How did you get involved in trading?
I started trading with a personal account at university in 2006, and since 2009 have been working for FXCM as an analyst. I’m a trained economist, and specialise in exploring how to take advantage of market inefficiencies. I’m known for trend following; analysing market participants’ herding behaviour, which I then cross check with the business cycle. This creates trading cases which combine the fundamental and technical worlds.
What place does technical analysis have in a trader’s arsenal?
It’s crucial, and the shorter the investment horizon of the trader, the more weight is usually placed on technical analysis. The reason is simple. Academics have long been puzzled by the weak performance of FX models based purely on fundamentals. No one has really been able to create a model that properly explains variations in FX rates. Nelson C Mark, for example, showed in 1995 that only 33 per cent to 55 per cent of the variance of exchange rates is explained by the fundamentals in the long run. Professionals have also reported difficulties in using fundamental models to estimate FX rates in the short term. In one 1999 survey, only 25 per cent of US and European (excluding UK) professional traders used fundamentals to trade the markets. Most used customers’ order flow and technical analysis to make decisions.
This has given rise to the technical trader. Technical analysis is good at estimating one crucial characteristic of the markets – herding behaviour. Herding behaviour influences all sets of traders – big and small.
Proving that these trends exist is also easy. In 1690, in the coffeehouses of City of London people already tended to herd. Just read Edward Chancellor’s excellent book Devil Take the Hindmost: A History of Financial Speculation. The unstable growth in the value of diving equipment companies and corporations like the East India Company during the period shows just how central to markets these trends have been. And herding behaviour will likely be around for many years to come.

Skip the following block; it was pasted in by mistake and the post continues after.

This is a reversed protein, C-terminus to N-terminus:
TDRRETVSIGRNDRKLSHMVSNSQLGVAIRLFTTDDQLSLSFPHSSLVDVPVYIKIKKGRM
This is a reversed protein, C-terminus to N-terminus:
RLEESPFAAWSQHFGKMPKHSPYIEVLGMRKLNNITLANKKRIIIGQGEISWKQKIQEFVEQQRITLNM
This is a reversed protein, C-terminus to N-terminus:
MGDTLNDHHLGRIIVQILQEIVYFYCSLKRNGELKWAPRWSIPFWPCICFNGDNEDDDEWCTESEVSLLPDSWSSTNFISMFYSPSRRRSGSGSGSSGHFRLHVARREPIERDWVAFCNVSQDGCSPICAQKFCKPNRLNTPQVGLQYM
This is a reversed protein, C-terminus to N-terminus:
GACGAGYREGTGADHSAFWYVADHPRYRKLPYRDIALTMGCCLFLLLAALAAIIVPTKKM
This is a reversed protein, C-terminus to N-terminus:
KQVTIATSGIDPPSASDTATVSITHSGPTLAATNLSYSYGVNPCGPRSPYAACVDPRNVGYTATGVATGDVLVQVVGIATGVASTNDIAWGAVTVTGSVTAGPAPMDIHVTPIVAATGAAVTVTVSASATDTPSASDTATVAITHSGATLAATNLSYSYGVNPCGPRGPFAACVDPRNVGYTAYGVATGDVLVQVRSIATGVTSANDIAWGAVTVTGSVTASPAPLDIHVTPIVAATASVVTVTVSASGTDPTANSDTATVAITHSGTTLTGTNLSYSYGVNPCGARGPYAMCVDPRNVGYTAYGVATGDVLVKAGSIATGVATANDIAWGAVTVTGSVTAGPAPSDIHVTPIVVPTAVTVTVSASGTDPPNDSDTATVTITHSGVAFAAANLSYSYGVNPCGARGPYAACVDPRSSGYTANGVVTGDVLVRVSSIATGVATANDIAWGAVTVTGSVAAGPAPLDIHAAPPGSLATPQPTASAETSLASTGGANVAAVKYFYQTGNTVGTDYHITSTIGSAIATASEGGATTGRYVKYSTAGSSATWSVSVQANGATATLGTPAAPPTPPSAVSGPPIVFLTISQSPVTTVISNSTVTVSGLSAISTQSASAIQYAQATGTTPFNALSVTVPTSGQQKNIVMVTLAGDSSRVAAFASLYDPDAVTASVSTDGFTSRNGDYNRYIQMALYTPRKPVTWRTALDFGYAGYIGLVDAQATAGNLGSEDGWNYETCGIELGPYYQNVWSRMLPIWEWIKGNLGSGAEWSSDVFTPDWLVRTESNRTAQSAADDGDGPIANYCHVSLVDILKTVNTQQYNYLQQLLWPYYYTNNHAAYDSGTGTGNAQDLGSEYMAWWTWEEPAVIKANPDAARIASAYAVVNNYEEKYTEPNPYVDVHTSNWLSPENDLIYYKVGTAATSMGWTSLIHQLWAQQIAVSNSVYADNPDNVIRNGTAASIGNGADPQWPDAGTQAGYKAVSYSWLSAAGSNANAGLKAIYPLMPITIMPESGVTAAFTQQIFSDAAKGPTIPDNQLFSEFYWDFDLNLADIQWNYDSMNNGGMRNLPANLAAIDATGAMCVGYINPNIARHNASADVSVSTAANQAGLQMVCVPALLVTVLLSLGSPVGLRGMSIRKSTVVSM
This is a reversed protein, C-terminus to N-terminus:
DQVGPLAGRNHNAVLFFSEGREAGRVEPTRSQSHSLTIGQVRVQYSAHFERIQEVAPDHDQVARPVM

How can traders combine technical and fundamental analysis?
Even though fundamental models are weak at explaining FX rates, it would be foolish to say that people don’t trade on certain drivers – like the relative change of interest rates or by more or less QE from central banks. A good trader should focus on what is currently driving the markets, and also try to anticipate what drivers will dominate in the future. The fact that traders, to some extent, randomly change their focus is one reason why the academic world has problems estimating exchange rates.
Yet estimating what is currently the focus of the markets is easy – it is being reported by the press. Trying to estimate future drivers is usually not that hard either, but requires more research.
Given that fundamental drivers are crucial for the market and we also know that markets tend to trend, combining these two worlds is a recipe for success.
Alejandro Zambrano is markets analyst for Daily FX.com. You can catch up with his views on the markets at www.dailyfx.com/bulls from 9:30am Monday to Friday